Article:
First Hospital Corp. Sharply Cuts Offer for Comprehensive Care
Comprehensive Care Corp., the nation’s largest provider of hospital drug and alcohol treatment services, announced Friday that First Hospital Corp. drastically cut the price under what it had previously agreed to pay for the faltering Irvine company.
First Hospital’s action forced Comp Care to look for financing that would allow the company to stay open in the event the merger fails.
“We are seeking the financing and other things necessary to keep the company operating if the merger would not be approved,” said Stephen R. Munroe, Comp Care chief financial officer. He refused to comment further.
Comp Care’s stock fell $2.125 Friday, closing at $8.50.
First Hospital, which is based in Norfolk, Va., cut the cash portion of its $130-million bid from $5 a share to $3 a share and said Comprehensive Care is free to entertain other offers.
The two companies had announced in April their intention to merge. They were to become a new public company called FHC Comp Care, and plans called for Comp Care to move its headquarters to Virginia.
“Obviously, First Hospital got a closer look at the financial condition of the company,” said Jeffrey Kilpatrick, president of Newport Securities in Costa Mesa. “Comp Care doesn’t have time to go out to seek another buyer. This makes the company very vulnerable.”
Comp Care reported Friday that it lost $5.1 million for the fourth quarter ended May 31, contrasted with a profit of $2.4 million for the same period a year earlier. Sales for the quarter fell 5% to $51.4 million.
For the year ended May 31, Comp Care earned $502,000, contrasted with nearly $9 million earned for fiscal 1988.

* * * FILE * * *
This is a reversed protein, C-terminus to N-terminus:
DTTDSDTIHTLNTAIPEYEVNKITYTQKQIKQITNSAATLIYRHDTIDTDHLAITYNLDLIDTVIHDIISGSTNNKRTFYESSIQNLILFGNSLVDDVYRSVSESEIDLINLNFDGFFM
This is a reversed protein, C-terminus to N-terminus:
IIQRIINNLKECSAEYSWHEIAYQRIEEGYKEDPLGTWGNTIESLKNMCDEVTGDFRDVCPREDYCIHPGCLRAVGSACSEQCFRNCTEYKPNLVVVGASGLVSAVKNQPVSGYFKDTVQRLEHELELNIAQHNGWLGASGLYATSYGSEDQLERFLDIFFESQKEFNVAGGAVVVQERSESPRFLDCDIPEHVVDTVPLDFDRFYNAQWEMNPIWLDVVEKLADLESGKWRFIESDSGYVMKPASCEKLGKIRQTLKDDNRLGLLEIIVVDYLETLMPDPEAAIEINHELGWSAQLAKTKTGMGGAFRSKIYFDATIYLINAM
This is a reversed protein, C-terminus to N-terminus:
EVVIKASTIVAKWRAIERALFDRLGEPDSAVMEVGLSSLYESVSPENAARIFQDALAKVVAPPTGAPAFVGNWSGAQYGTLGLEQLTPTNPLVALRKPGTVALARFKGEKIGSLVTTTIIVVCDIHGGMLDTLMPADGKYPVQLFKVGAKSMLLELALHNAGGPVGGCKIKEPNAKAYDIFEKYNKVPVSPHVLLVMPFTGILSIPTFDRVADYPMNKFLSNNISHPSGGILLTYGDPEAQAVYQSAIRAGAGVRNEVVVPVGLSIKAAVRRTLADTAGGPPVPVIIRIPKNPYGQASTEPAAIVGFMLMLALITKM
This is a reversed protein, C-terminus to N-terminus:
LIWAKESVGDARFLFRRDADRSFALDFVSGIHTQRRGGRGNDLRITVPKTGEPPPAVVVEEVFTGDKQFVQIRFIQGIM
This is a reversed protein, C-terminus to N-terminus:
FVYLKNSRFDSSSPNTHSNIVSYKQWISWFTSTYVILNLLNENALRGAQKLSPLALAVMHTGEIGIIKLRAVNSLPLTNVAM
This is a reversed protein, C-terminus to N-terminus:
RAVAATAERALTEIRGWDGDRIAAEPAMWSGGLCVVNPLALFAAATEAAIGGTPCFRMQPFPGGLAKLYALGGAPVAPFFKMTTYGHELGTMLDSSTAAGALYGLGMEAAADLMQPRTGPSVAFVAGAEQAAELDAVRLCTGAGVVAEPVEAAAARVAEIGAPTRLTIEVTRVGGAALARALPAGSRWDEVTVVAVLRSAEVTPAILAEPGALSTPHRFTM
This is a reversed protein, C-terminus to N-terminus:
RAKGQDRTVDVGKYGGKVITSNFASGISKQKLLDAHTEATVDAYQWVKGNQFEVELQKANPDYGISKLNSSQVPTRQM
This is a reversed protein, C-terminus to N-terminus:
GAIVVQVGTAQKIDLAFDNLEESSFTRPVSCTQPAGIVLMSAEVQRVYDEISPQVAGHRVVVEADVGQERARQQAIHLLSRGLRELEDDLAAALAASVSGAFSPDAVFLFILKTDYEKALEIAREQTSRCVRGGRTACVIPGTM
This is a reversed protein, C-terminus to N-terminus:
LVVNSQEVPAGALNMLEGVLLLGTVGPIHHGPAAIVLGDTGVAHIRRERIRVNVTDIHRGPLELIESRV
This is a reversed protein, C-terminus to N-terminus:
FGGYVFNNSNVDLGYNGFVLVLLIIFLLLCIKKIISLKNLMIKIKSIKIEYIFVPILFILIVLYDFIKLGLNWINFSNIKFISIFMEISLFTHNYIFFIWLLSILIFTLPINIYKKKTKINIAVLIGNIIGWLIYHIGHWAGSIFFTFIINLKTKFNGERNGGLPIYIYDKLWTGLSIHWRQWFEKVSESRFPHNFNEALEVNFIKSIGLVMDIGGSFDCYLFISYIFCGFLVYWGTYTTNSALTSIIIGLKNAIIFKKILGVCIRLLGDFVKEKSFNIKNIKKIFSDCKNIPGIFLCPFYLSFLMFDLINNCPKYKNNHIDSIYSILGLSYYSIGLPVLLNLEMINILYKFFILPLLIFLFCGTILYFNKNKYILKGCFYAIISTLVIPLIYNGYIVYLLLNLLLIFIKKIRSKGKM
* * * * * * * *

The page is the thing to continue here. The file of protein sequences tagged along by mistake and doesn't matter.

The blame for the fourth-quarter loss was placed in part on a steady decline in the number of people checking into the company’s alcohol and drug treatment centers and on the shorter stays among the people who did check in.
The problem has been an increase in competition, something Comp Care saw little of for many years.
Comp Care operates its CareUnit alcohol and drug dependency programs under contracts at 170 hospitals across the country. The firm also owns 23 hospitals in 10 states, among them facilities in Brea, Orange and Costa Mesa.
The occupancy rate in some of the Comp Care facilities fell from 66% for the fourth quarter of 1988 to 57% for that period this year, the company reported Friday. The company said further that it does not expect that figure to improve for the next quarter.
Comp Care said Friday that it had agreed to sell its corporate headquarters and intends to sell some land it owns in Miami. The buyer for the Irvine building was not disclosed.